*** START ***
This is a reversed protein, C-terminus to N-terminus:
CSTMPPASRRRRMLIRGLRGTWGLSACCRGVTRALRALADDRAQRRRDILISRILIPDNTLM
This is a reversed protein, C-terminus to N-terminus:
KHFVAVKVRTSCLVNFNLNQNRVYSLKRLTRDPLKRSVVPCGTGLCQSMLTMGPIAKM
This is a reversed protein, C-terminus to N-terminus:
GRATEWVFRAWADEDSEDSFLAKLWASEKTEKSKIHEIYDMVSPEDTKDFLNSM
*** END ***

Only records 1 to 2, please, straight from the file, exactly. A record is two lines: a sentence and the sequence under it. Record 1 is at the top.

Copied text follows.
This is a reversed protein, C-terminus to N-terminus:
CSTMPPASRRRRMLIRGLRGTWGLSACCRGVTRALRALADDRAQRRRDILISRILIPDNTLM
This is a reversed protein, C-terminus to N-terminus:
KHFVAVKVRTSCLVNFNLNQNRVYSLKRLTRDPLKRSVVPCGTGLCQSMLTMGPIAKM